With Chinese conglomerate ByteDance’s fast-growing social media app TikTok naming Kevin Mayer, the Disney executive who oversaw the launch of streaming service Disney+, its new CEO late Monday, Wall Street analysts weighed in on the appointment and what it means for the broader sector.
Less than three years old, TikTok has been on the rise and aided by the novel coronavirus pandemic, surpassing 2 billion worldwide downloads in March. Mayer also will serve as COO of ByteDance.
“We likely gained some valuable insight about the strategic ambitions of TikTok by way of the company’s new CEO hire,” Evercore ISI analyst Kevin Rippey wrote in a Monday evening report. “Ultimately, we think TikTok naming a well-tenured Disney executive as its CEO speaks more to a company looking to join the ranks of the media establishment rather than break them.”
He continued: “Ultimately, TikTok’s ambitions toward disruption may be less than we had thought. While we’re sure Mr. Mayer is an extraordinarily talented operator and exceptional executive – to this point – true disruption in consumer internet has not come by way of the media establishment.”
Calling Mayer “the ultimate established media executive,” the analyst said “it’s fair to say that Mr. Mayer would be at the top of the list for new CEO wish lists in digital media.” And he argued that TikTok was “likely to need a CEO capable of navigating a myriad of issues related to collecting user data and being owned by ByteDance, a Chinese internet company.”
But Rippey also emphasized that Mayer was “decidedly not the same age as TikTok’s average user.” And he added: “At 58, Mr. Mayer is the oldest head of a major social media company.”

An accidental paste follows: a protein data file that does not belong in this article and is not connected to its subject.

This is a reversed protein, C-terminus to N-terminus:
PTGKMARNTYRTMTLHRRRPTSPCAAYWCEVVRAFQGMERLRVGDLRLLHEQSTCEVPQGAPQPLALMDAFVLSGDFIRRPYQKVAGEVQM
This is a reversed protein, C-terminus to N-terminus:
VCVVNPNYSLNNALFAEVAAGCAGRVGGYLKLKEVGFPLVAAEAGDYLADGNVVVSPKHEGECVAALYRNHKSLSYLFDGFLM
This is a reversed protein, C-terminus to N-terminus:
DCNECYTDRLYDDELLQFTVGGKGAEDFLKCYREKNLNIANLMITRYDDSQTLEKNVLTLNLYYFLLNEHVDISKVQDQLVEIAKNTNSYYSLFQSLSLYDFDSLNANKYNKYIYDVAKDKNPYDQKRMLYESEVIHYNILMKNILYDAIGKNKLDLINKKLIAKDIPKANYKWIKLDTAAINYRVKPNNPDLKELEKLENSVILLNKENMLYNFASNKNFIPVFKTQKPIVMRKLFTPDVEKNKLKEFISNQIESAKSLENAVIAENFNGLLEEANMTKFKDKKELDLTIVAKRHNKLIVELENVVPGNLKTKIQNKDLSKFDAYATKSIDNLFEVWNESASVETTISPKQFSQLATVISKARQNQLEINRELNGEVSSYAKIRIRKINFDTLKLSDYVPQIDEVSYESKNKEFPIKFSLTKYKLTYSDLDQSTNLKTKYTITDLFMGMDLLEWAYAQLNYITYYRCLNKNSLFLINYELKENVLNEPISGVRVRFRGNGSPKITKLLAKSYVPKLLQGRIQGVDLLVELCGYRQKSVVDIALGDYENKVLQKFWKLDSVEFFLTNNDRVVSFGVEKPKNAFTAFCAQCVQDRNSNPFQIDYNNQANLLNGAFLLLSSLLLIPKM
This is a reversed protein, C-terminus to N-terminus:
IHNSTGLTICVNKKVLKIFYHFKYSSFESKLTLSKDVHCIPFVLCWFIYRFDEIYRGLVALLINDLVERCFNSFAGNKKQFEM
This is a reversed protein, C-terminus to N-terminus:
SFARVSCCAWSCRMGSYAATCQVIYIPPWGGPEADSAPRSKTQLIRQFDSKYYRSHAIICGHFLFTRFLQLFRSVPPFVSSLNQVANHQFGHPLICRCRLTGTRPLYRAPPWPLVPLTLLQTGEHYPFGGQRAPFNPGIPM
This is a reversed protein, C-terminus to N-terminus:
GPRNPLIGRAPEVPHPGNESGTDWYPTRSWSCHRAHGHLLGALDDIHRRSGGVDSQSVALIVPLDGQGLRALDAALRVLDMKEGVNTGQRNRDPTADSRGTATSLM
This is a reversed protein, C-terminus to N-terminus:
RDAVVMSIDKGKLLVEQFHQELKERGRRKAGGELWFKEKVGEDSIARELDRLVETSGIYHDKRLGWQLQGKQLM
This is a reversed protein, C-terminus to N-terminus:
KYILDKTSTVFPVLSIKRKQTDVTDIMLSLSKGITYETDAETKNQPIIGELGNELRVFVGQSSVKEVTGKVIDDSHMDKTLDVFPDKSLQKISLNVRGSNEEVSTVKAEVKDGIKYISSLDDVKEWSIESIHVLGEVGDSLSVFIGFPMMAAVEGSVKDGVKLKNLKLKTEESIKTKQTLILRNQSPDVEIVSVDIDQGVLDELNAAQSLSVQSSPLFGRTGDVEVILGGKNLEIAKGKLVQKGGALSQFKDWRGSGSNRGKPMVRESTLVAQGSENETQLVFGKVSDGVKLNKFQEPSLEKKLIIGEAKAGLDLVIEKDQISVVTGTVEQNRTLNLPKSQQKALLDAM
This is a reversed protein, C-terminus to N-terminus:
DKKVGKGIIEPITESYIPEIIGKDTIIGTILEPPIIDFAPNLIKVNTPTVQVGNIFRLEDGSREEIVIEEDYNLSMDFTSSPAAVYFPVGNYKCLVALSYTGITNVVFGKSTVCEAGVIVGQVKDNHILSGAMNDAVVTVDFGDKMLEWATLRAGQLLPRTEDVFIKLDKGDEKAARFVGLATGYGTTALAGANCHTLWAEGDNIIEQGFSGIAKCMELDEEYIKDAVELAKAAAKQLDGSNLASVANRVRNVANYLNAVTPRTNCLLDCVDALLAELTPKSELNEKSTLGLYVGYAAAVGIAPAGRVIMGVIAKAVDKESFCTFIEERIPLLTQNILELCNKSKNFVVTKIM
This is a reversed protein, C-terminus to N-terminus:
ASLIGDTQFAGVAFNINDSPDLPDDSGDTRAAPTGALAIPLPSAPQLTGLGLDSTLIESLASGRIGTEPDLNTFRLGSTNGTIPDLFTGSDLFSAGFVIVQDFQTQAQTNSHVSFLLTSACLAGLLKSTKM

Arguing that the executive’s background was in monetizing curated international property, the analyst concluded: “Recall [Disney executive chairman] Bob Iger’s passed on buying Twitter in part due to his concerns over content moderation. As a long-running Iger protégé, Mr. Mayer’s experience seems to be well-suited to a managed ad sales-centric operation as opposed to be building a sprawling performance marketing infrastructure. Running a massive user-generated content apparatus also seems outside of his prior experience.”
Rippey predicted that the CEO hire would “rekindle questions around traditional media companies’ interest in social platforms as strategic assets,” writing: “Chalk it up to the failure of [Jeffrey Katzenberg‘s] Quibi, but once again, we see that scaled media platforms are hard to build. Maybe Mr. Mayer thinks he can do what Mr. Katzenberg couldn’t.”
This article was originally published by The Hollywood Reporter.